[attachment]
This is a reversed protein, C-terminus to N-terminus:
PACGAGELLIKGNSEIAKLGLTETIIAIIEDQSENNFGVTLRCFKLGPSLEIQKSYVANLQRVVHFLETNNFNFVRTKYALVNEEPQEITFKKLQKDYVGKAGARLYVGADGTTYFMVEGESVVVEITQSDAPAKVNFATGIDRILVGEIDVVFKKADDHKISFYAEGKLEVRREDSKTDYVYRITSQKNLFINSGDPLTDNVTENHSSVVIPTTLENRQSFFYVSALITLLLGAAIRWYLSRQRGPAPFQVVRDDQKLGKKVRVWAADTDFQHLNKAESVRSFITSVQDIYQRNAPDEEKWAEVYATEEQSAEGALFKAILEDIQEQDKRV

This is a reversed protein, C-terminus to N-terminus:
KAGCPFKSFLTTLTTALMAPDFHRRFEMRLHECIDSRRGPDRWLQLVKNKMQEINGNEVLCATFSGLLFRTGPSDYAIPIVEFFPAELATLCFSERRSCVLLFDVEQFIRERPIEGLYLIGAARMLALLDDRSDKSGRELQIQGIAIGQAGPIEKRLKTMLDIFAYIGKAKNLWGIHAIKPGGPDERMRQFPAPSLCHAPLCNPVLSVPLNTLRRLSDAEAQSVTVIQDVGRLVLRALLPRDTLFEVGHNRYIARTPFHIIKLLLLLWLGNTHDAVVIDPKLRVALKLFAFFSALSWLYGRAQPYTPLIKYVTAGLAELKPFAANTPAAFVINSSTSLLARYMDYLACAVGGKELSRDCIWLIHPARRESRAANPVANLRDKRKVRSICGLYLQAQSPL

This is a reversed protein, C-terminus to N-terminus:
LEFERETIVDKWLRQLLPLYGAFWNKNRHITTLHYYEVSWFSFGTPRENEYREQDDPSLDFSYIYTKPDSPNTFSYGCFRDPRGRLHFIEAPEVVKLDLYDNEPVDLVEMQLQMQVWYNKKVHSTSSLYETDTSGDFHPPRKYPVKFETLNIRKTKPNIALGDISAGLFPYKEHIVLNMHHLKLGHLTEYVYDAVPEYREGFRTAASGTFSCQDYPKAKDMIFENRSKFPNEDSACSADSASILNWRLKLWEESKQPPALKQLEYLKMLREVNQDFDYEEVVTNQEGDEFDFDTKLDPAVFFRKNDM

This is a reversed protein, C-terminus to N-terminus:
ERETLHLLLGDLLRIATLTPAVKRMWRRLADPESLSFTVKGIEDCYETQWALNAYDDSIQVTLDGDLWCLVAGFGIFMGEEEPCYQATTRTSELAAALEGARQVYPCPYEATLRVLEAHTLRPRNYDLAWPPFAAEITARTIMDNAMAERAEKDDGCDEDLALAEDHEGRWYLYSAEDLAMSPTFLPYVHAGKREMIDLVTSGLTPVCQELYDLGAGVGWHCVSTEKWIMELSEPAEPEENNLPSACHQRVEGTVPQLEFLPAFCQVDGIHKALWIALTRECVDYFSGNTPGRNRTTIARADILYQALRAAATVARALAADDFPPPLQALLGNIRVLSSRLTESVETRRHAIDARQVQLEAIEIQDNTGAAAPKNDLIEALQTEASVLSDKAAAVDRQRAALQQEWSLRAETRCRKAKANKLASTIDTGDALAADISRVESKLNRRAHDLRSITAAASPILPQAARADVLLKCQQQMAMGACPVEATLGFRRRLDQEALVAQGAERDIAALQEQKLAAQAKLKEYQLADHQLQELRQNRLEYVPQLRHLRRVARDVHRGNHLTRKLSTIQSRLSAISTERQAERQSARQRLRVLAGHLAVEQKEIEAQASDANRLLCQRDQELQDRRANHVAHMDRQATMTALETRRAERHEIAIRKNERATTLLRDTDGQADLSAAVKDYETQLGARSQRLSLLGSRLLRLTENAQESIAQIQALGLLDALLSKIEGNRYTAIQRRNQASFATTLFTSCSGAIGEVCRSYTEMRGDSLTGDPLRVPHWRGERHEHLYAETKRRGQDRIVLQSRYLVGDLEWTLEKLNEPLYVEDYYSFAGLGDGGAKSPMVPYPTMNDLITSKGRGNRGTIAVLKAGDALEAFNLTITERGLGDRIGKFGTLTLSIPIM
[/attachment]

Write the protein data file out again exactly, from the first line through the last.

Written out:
This is a reversed protein, C-terminus to N-terminus:
PACGAGELLIKGNSEIAKLGLTETIIAIIEDQSENNFGVTLRCFKLGPSLEIQKSYVANLQRVVHFLETNNFNFVRTKYALVNEEPQEITFKKLQKDYVGKAGARLYVGADGTTYFMVEGESVVVEITQSDAPAKVNFATGIDRILVGEIDVVFKKADDHKISFYAEGKLEVRREDSKTDYVYRITSQKNLFINSGDPLTDNVTENHSSVVIPTTLENRQSFFYVSALITLLLGAAIRWYLSRQRGPAPFQVVRDDQKLGKKVRVWAADTDFQHLNKAESVRSFITSVQDIYQRNAPDEEKWAEVYATEEQSAEGALFKAILEDIQEQDKRV

This is a reversed protein, C-terminus to N-terminus:
KAGCPFKSFLTTLTTALMAPDFHRRFEMRLHECIDSRRGPDRWLQLVKNKMQEINGNEVLCATFSGLLFRTGPSDYAIPIVEFFPAELATLCFSERRSCVLLFDVEQFIRERPIEGLYLIGAARMLALLDDRSDKSGRELQIQGIAIGQAGPIEKRLKTMLDIFAYIGKAKNLWGIHAIKPGGPDERMRQFPAPSLCHAPLCNPVLSVPLNTLRRLSDAEAQSVTVIQDVGRLVLRALLPRDTLFEVGHNRYIARTPFHIIKLLLLLWLGNTHDAVVIDPKLRVALKLFAFFSALSWLYGRAQPYTPLIKYVTAGLAELKPFAANTPAAFVINSSTSLLARYMDYLACAVGGKELSRDCIWLIHPARRESRAANPVANLRDKRKVRSICGLYLQAQSPL

This is a reversed protein, C-terminus to N-terminus:
LEFERETIVDKWLRQLLPLYGAFWNKNRHITTLHYYEVSWFSFGTPRENEYREQDDPSLDFSYIYTKPDSPNTFSYGCFRDPRGRLHFIEAPEVVKLDLYDNEPVDLVEMQLQMQVWYNKKVHSTSSLYETDTSGDFHPPRKYPVKFETLNIRKTKPNIALGDISAGLFPYKEHIVLNMHHLKLGHLTEYVYDAVPEYREGFRTAASGTFSCQDYPKAKDMIFENRSKFPNEDSACSADSASILNWRLKLWEESKQPPALKQLEYLKMLREVNQDFDYEEVVTNQEGDEFDFDTKLDPAVFFRKNDM

This is a reversed protein, C-terminus to N-terminus:
ERETLHLLLGDLLRIATLTPAVKRMWRRLADPESLSFTVKGIEDCYETQWALNAYDDSIQVTLDGDLWCLVAGFGIFMGEEEPCYQATTRTSELAAALEGARQVYPCPYEATLRVLEAHTLRPRNYDLAWPPFAAEITARTIMDNAMAERAEKDDGCDEDLALAEDHEGRWYLYSAEDLAMSPTFLPYVHAGKREMIDLVTSGLTPVCQELYDLGAGVGWHCVSTEKWIMELSEPAEPEENNLPSACHQRVEGTVPQLEFLPAFCQVDGIHKALWIALTRECVDYFSGNTPGRNRTTIARADILYQALRAAATVARALAADDFPPPLQALLGNIRVLSSRLTESVETRRHAIDARQVQLEAIEIQDNTGAAAPKNDLIEALQTEASVLSDKAAAVDRQRAALQQEWSLRAETRCRKAKANKLASTIDTGDALAADISRVESKLNRRAHDLRSITAAASPILPQAARADVLLKCQQQMAMGACPVEATLGFRRRLDQEALVAQGAERDIAALQEQKLAAQAKLKEYQLADHQLQELRQNRLEYVPQLRHLRRVARDVHRGNHLTRKLSTIQSRLSAISTERQAERQSARQRLRVLAGHLAVEQKEIEAQASDANRLLCQRDQELQDRRANHVAHMDRQATMTALETRRAERHEIAIRKNERATTLLRDTDGQADLSAAVKDYETQLGARSQRLSLLGSRLLRLTENAQESIAQIQALGLLDALLSKIEGNRYTAIQRRNQASFATTLFTSCSGAIGEVCRSYTEMRGDSLTGDPLRVPHWRGERHEHLYAETKRRGQDRIVLQSRYLVGDLEWTLEKLNEPLYVEDYYSFAGLGDGGAKSPMVPYPTMNDLITSKGRGNRGTIAVLKAGDALEAFNLTITERGLGDRIGKFGTLTLSIPIM